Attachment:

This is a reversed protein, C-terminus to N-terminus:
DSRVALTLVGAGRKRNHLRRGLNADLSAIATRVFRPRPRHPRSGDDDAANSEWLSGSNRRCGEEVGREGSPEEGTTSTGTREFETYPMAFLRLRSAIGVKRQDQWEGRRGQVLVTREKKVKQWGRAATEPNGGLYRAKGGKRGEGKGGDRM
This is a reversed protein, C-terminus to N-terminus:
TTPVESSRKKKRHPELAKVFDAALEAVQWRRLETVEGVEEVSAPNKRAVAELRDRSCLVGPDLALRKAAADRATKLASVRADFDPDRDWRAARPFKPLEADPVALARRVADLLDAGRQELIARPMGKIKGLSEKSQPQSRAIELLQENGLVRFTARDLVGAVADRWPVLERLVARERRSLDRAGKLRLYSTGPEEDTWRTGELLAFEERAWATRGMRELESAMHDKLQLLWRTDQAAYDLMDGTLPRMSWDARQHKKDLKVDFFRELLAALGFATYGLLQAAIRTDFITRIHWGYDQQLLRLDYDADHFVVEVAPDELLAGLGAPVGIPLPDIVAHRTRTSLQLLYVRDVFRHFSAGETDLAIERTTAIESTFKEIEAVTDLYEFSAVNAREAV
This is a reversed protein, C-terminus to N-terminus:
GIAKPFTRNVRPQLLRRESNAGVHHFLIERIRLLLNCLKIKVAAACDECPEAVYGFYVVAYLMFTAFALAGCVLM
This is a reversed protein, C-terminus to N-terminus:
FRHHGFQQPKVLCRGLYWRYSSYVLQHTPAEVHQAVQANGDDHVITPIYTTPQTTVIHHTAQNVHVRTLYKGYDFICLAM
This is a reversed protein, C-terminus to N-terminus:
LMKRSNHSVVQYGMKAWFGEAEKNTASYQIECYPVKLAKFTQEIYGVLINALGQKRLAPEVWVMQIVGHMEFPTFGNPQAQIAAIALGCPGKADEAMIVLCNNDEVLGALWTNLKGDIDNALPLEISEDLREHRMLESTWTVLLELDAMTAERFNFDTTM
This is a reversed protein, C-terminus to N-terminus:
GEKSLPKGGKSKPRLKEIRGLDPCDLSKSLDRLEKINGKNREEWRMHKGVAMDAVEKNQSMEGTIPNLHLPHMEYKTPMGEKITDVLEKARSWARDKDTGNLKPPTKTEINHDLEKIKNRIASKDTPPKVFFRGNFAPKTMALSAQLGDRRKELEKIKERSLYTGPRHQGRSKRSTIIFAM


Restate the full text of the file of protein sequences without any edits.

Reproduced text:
This is a reversed protein, C-terminus to N-terminus:
DSRVALTLVGAGRKRNHLRRGLNADLSAIATRVFRPRPRHPRSGDDDAANSEWLSGSNRRCGEEVGREGSPEEGTTSTGTREFETYPMAFLRLRSAIGVKRQDQWEGRRGQVLVTREKKVKQWGRAATEPNGGLYRAKGGKRGEGKGGDRM
This is a reversed protein, C-terminus to N-terminus:
TTPVESSRKKKRHPELAKVFDAALEAVQWRRLETVEGVEEVSAPNKRAVAELRDRSCLVGPDLALRKAAADRATKLASVRADFDPDRDWRAARPFKPLEADPVALARRVADLLDAGRQELIARPMGKIKGLSEKSQPQSRAIELLQENGLVRFTARDLVGAVADRWPVLERLVARERRSLDRAGKLRLYSTGPEEDTWRTGELLAFEERAWATRGMRELESAMHDKLQLLWRTDQAAYDLMDGTLPRMSWDARQHKKDLKVDFFRELLAALGFATYGLLQAAIRTDFITRIHWGYDQQLLRLDYDADHFVVEVAPDELLAGLGAPVGIPLPDIVAHRTRTSLQLLYVRDVFRHFSAGETDLAIERTTAIESTFKEIEAVTDLYEFSAVNAREAV
This is a reversed protein, C-terminus to N-terminus:
GIAKPFTRNVRPQLLRRESNAGVHHFLIERIRLLLNCLKIKVAAACDECPEAVYGFYVVAYLMFTAFALAGCVLM
This is a reversed protein, C-terminus to N-terminus:
FRHHGFQQPKVLCRGLYWRYSSYVLQHTPAEVHQAVQANGDDHVITPIYTTPQTTVIHHTAQNVHVRTLYKGYDFICLAM
This is a reversed protein, C-terminus to N-terminus:
LMKRSNHSVVQYGMKAWFGEAEKNTASYQIECYPVKLAKFTQEIYGVLINALGQKRLAPEVWVMQIVGHMEFPTFGNPQAQIAAIALGCPGKADEAMIVLCNNDEVLGALWTNLKGDIDNALPLEISEDLREHRMLESTWTVLLELDAMTAERFNFDTTM
This is a reversed protein, C-terminus to N-terminus:
GEKSLPKGGKSKPRLKEIRGLDPCDLSKSLDRLEKINGKNREEWRMHKGVAMDAVEKNQSMEGTIPNLHLPHMEYKTPMGEKITDVLEKARSWARDKDTGNLKPPTKTEINHDLEKIKNRIASKDTPPKVFFRGNFAPKTMALSAQLGDRRKELEKIKERSLYTGPRHQGRSKRSTIIFAM